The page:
Manayunk seems to grow and grow, and more and more the engines of that growth are homegrown.
In the case of Green Lane Realty Associates, four of the six partners involved in the four-phase conversion of the former St. Lucy's Church and School are Manayunkers.
The two not from Manayunk -- Bob Elfant and Jared Pontz -- are partners in Martin Elfant Inc. and Direct Mortgage Loan Co. in Mount Airy, up the hill and on the other side of the park.
"I think being from Manayunk makes it easier to build here," said C.J. Koch, who grew up at Green Lane and Ritchie Street, a two-minute walk to St. Lucy's, which he attended.
"But I also think, as natives, we hold ourselves to a higher level of responsibility," Koch said.
Elfant Wissahickon agent Keith Adams, who has been selling in Manayunk for the last decade, agreed, saying that the builders live in the neighborhood and know they will see their buyers.
"Being from Manayunk gives them a greater sense of pride," Adams said.
Koch's three Manayunk partners - Steve Olszewski, whom he's known since kindergarten at Dobson Elementary; Andy Mulson, whom he's known since Saul High School; and Mulson's father, Andy - began building together in 2007-08.
"The real estate market was abysmal, and Steve and I bought a corner property at Smick and Hermitage Streets [the former Consolo's Bakery], behind Dobson School," Koch said. "Andy and his dad bought the other corner property, and we decided to raze both and build nine townhouses together and sell them."
All the townhouses pre-sold for an entry price of about $369,000 to "young professionals about to have their first child, and one empty-nester," Koch said.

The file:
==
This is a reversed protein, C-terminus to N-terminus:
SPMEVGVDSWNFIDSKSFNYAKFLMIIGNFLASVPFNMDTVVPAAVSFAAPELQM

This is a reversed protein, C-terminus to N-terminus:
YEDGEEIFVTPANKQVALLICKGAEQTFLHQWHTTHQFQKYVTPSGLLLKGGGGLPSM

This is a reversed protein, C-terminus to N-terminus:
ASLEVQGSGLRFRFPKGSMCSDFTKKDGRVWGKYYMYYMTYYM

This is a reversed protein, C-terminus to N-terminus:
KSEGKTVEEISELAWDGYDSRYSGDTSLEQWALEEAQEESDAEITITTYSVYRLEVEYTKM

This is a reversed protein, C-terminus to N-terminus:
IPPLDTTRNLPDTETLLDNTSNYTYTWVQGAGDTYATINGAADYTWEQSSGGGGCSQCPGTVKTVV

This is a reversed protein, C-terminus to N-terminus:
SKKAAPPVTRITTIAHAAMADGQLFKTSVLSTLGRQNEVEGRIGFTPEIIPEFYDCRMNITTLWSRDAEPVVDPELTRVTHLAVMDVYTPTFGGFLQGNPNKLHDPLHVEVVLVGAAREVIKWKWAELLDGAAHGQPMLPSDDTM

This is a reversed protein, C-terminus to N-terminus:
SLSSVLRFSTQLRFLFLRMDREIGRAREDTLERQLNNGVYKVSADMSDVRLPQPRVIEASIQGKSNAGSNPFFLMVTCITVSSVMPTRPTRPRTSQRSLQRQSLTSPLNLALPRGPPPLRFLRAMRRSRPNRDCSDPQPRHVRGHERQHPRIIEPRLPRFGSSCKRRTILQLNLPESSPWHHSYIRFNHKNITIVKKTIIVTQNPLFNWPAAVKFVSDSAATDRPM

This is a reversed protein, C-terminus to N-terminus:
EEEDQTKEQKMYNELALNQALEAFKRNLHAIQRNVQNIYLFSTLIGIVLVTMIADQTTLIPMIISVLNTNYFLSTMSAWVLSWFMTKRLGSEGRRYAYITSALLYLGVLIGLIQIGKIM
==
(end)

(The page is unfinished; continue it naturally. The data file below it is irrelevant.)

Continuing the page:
"It is a unique partnership that worked very well" in the ensuing years, as they did a lot of "spot building" around Manayunk: two houses on a lot on Leverington Street, three on Delmar Street, on Ritchie Street near Ridge Avenue, and four houses on a parking lot on Dupont Street - about 40 houses total, including the current construction project.
In 2012, the Archdiocese of Philadelphia announced that it would be closing St. Lucy's Church - the school had been shuttered earlier, Koch said.
The church had been a Manayunk fixture since 1927.
"My son was the last kid to be baptized at St. Lucy's," said Koch, adding that its closing "afforded us a chance to take on a cool project and to make some money, as well."
The venture was not risky from a real estate perspective, Adams said.
"When I started selling real estate, this was a first-time-buyer neighborhood, picking up rowhouses and townhouses," he said.
Townhouse construction changed the demographics to empty-nesters and move-up buyers from Center City "looking for more space, parking and maybe a roof deck," Adams said.
Prices rose, too, and over the last 11/2 to two years have increased from the high $400,000s to the $500,000s and even the $600,000 level, he said.
The first phase of Green Lane's project - the property was acquired with the help of Elfant and Pontz - was razing the rectory and building three townhouses, which sold for $480,000 to $490,000. The buyers were a couple in their 30s with a new baby, a couple in their 50s, and a woman in her 60s.
Phase 2 converted the school to eight one-bedroom and six two-bedroom apartments.
"We tried to keep the hallways and stairways, and added a common roof deck," Koch said.
The current Phase 3, in what had been the church parking lot and a duplex the developers acquired, consists of 10 townhouses - seven on Green Lane and three on Carson Street. Five are pre-sold in the mid-$500,000s, he said.
The fourth phase is the church, Koch said, which will be razed to the first floor, with three stories added to accommodate 29 rental apartments known as East Main Street. There will be 22 parking spaces in the basement.
"Manayunk is a special place to live," he said. "The best neighborhood in the city."